As the world embraces the Agile methodologies with gusto, it is important to get certain elements right to ensure that the key Agile principles are properly implemented. One such element is Transparency. A mature Product Backlog goes a long way in ensuring transparency.
For the beginner, a Product Backlog is a wish list of features or enhancements that would make your product great. It contains User stories which are features or enhancements written in the language of the end user. Contrary to Waterfall projects which have a baselined and frozen list of requirements, the Product Backlog is kept alive and constantly modified through the life of the Product. It is this changing nature of the Product Backlog that is both an asset and a potential liability. It is important to ensure that the Product Backlog does not become just a stale document of EVERYTHING that might or might not get implemented in the product’s lifetime. It is the Product Manager’s responsibility to maintain a mature backlog and once done, everyone involved in the organization stands to gain from it.
With this background, I shall now attempt to define the characteristics of “A Mature Product Backlog”.
Valuable User Stories: A Mature Product Backlog contains user stories that deliver value to the customer. Each user story should take the product one step closer to the product that the end user desires. Additionally, each user story should have Acceptance criteria clearly listing the boundary conditions, performance criteria and other quality expectations.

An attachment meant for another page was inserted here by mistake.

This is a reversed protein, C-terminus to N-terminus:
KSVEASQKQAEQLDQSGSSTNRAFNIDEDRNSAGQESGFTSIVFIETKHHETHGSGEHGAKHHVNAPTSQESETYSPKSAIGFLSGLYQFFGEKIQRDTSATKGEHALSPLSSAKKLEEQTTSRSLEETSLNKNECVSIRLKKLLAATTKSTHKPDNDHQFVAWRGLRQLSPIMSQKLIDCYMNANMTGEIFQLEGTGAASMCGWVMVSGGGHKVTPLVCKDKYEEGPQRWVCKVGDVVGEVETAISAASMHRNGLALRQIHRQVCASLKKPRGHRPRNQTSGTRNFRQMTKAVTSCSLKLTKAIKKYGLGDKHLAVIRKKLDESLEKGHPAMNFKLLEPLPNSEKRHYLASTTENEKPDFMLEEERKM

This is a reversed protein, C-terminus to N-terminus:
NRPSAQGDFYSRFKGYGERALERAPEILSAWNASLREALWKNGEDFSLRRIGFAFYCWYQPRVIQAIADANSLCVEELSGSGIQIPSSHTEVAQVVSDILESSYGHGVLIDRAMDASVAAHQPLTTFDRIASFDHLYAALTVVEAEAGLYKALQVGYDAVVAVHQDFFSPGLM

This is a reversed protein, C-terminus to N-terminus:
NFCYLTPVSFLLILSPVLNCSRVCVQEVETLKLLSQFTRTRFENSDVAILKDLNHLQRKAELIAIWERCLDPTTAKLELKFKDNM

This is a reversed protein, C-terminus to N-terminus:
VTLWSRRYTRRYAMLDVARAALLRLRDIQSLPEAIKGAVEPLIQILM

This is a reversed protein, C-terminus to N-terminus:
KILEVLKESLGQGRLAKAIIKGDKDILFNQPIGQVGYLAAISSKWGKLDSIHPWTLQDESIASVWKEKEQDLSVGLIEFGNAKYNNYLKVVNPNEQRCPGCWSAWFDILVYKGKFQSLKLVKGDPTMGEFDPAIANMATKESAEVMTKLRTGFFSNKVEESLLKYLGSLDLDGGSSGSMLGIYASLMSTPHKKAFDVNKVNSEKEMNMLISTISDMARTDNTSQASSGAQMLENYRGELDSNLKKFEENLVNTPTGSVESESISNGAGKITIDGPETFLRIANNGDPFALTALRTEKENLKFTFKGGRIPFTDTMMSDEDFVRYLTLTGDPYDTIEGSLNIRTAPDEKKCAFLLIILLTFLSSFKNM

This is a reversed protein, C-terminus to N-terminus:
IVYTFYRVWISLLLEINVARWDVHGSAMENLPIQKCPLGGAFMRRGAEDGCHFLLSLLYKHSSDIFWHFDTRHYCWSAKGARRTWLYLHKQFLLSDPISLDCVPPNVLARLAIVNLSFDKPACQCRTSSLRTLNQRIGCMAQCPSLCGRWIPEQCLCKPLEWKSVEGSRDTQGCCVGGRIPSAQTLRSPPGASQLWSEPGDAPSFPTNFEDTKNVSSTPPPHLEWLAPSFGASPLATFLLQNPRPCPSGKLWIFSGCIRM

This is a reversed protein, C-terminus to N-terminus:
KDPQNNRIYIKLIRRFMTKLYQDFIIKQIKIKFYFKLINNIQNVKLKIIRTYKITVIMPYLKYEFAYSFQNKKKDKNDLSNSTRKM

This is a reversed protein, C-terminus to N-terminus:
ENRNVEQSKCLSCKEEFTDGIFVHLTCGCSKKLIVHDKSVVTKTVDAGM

Prioritized Backlog: The Product Backlog should be prioritized by the Product Owner in terms of the highest value stories at the top of the list. Another factor to be considered is the Risk involved in implementing the user story. It is a good idea to categorize user stories on Value and Risk and then prioritize the backlog on Value first and Risk next. High Value Low Risk stories would be at the top with the Low Value High Risk stories at the bottom.
INVEST(ed) User stories: A mature Product Backlog has user stories that follow Bill wake’s Independant, Negotiable, Valuable, Estimable, Sized appropriately and Testable (INVEST) mnemonic.
A definite list: The backlog is a list of user stories that will make your product great and it is not possible to only have a certain number of user stories in it. However, instead of having an endless list of small and big features, all I want you to do is a) Keep features that are due to be implemented in the current Release very detailed, b) Group similar features that are part of future releases into Epics and c) Keep user stories from future releases big and break them down into smaller user stories only as you come close to implementing them.
Estimated User stories: This is an Optional requirement for a mature Backlog. It is great to have a Product Backlog with user stories that are assigned story points to determine the size and effort involved. This helps the Product Owner in prioritizing the user stories. For estimating a large number of user stories, Planning poker could be ineffective and the Affinity estimating technique will be a better method.
Over to you now. do let us know if something is missing in this list.
(Pic: Thanks to Flickr: Creative Commons for the Backlog pic)